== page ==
An essential part of this method is isolating the object of study. If, for example, you were investigating the electrical activity of the human brain during meditation, you might put the subject in an electromagnetically shielded room to reduce electrical noise ("noise" in the technical sense of unwanted information). Then, in order to get as much desired information as possible, you would ensure the electrodes made a good electrical contact with scalp. You might also set up a "control group", studying non-meditators in the same circumstances, to be certain that the effects you measured were specific to meditation, not simply the result of relaxation. Having gathered your data, you would study it, draw conclusions, and then make your conclusions available to others to see if they agreed. If they did, you would have established some reliable knowledge about meditation and the brain.

Similar principles apply to someone using meditation to explore the mind first hand. First, they would seek to remove themselves from external noise. This is usually achieved by choosing a quiet place, free from disturbance. Since one wants to observe the mind clearly, it is important to remain awake and attentive, so people generally sit in a relaxed but alert posture. Then closing the eyes, which reduces visual distractions, one turns the attention within and begins to observe.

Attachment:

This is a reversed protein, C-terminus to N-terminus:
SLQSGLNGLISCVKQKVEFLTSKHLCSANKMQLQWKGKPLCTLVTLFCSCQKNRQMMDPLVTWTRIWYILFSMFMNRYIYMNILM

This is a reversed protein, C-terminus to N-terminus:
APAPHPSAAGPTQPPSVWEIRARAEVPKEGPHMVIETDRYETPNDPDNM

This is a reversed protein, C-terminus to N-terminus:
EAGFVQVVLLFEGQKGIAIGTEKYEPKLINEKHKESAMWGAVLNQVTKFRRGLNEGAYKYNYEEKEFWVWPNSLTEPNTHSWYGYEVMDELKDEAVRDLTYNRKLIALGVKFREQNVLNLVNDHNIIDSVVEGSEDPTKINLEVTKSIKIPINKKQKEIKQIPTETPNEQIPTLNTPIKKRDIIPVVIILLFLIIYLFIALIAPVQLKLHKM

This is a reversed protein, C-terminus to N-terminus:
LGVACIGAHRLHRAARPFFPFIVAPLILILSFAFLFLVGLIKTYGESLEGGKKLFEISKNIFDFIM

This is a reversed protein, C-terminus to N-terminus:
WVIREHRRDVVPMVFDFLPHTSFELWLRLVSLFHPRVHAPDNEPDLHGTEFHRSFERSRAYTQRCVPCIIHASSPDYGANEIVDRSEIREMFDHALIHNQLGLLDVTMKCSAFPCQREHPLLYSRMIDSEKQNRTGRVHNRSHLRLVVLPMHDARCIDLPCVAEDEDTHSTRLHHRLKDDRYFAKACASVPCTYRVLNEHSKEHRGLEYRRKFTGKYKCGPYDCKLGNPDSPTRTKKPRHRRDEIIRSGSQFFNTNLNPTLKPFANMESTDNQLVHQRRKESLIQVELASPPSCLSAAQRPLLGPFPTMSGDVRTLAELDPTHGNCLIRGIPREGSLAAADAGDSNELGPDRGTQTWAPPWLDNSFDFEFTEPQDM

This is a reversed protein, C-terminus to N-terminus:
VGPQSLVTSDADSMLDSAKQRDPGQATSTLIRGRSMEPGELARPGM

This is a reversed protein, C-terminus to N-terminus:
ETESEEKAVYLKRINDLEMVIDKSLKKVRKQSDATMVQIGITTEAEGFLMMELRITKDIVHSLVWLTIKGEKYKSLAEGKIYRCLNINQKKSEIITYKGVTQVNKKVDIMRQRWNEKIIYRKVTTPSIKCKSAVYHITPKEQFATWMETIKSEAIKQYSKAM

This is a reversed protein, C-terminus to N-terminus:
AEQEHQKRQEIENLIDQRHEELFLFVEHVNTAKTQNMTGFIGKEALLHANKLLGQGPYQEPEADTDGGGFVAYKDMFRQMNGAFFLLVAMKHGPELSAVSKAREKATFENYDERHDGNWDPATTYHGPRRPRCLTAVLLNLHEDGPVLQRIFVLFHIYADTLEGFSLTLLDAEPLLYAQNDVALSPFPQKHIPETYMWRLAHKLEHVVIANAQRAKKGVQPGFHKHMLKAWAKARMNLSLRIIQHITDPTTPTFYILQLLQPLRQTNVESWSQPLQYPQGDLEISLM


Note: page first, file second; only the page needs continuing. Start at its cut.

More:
The first thing people notice when they observe their own mind, is the almost incessant flow of thoughts and inner dialogue. This internal noise continually distracts the attention from the subject of investigation - the nature of the mind itself. Here meditation comes into play. It can be thought of as an experimental technique employed to reduce the internal chatter, allowing subtler aspects of the mind to come into focus. 

Countless people, throughout history, have entered the laboratory of the mind and performed such inner experiments. These "inner scientists" have published the results of their investigations in spiritual and mystical texts - The Upanishads, The Tao Te Ching, The Tibetan Book of the Great Liberation, The Cloud of Unknowing. Their conclusions show a remarkable consistency across culture and time, suggesting that this subjective approach does indeed lead to reliable knowledge about the nature of mind.